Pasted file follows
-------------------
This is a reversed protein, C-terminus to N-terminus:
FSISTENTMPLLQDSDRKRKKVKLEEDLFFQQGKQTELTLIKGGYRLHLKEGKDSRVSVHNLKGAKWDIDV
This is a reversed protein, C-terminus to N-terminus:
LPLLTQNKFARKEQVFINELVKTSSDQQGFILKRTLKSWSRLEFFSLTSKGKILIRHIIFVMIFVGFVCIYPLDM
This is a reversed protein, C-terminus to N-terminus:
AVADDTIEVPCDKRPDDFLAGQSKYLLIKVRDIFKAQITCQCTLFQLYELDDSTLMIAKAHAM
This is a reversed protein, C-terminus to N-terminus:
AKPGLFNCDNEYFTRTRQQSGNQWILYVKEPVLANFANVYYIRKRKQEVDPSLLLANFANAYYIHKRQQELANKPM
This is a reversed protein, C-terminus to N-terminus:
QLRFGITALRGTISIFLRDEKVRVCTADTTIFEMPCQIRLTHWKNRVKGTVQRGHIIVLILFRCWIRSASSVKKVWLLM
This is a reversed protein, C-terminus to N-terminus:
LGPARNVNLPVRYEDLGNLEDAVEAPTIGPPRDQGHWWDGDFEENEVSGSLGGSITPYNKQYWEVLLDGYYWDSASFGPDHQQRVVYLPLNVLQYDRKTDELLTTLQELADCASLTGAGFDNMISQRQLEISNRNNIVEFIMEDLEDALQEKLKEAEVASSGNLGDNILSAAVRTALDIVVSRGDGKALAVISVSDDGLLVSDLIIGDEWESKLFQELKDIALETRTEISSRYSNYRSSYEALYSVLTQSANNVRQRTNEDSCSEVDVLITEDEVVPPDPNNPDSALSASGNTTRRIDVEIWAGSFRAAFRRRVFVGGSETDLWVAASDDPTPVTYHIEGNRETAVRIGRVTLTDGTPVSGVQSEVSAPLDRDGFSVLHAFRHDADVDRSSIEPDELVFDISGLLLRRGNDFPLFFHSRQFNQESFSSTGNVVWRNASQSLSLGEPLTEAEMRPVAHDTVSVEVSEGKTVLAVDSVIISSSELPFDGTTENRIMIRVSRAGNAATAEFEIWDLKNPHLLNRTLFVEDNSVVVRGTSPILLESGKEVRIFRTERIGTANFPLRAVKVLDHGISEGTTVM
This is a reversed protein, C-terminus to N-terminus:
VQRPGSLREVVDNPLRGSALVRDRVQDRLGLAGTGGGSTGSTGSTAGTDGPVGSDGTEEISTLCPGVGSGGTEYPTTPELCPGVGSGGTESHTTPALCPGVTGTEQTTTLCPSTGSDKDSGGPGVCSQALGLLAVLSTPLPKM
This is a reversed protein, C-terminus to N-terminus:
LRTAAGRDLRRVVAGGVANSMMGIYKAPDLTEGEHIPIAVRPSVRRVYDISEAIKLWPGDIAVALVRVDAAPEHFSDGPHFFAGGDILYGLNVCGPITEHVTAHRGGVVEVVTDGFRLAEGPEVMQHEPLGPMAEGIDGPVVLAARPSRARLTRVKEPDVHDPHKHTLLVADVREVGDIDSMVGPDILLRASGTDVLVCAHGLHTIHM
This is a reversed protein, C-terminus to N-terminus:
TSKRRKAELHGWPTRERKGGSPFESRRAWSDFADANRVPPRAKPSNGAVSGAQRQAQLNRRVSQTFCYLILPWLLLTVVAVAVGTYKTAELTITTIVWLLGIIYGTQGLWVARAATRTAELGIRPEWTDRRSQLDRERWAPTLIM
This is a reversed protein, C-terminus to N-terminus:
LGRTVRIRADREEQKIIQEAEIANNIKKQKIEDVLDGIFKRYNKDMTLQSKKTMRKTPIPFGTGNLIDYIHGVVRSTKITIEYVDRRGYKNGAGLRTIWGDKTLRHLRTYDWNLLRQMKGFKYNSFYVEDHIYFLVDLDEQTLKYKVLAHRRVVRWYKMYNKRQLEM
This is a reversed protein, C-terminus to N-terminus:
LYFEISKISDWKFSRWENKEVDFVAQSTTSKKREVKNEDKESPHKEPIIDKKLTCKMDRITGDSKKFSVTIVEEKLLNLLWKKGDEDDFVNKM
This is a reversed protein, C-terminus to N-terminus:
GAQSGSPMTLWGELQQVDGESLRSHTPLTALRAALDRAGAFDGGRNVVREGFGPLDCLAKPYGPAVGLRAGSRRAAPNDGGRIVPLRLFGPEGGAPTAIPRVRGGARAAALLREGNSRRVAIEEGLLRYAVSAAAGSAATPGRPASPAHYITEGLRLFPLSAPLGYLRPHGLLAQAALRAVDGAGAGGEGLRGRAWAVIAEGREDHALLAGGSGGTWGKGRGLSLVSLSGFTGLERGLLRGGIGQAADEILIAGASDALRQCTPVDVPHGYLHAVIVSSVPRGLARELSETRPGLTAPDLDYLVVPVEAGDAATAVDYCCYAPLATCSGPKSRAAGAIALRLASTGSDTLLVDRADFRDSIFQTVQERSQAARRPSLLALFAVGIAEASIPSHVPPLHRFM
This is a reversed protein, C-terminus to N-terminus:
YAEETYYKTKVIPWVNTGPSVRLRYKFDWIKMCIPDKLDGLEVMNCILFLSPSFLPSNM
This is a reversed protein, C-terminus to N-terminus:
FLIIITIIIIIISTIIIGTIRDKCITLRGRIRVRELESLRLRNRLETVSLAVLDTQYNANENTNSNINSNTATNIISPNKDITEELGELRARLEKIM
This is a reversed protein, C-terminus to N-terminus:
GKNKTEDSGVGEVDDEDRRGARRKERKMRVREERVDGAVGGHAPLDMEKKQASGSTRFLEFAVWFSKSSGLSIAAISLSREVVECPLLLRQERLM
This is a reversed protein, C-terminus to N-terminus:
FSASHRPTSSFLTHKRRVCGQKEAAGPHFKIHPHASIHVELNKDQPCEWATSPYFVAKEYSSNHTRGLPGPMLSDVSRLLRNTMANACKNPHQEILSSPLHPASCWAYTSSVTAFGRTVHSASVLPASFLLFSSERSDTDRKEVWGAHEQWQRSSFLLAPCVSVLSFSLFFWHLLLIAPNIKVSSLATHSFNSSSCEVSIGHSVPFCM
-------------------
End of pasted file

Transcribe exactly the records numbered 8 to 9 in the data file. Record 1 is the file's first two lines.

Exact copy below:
This is a reversed protein, C-terminus to N-terminus:
LRTAAGRDLRRVVAGGVANSMMGIYKAPDLTEGEHIPIAVRPSVRRVYDISEAIKLWPGDIAVALVRVDAAPEHFSDGPHFFAGGDILYGLNVCGPITEHVTAHRGGVVEVVTDGFRLAEGPEVMQHEPLGPMAEGIDGPVVLAARPSRARLTRVKEPDVHDPHKHTLLVADVREVGDIDSMVGPDILLRASGTDVLVCAHGLHTIHM
This is a reversed protein, C-terminus to N-terminus:
TSKRRKAELHGWPTRERKGGSPFESRRAWSDFADANRVPPRAKPSNGAVSGAQRQAQLNRRVSQTFCYLILPWLLLTVVAVAVGTYKTAELTITTIVWLLGIIYGTQGLWVARAATRTAELGIRPEWTDRRSQLDRERWAPTLIM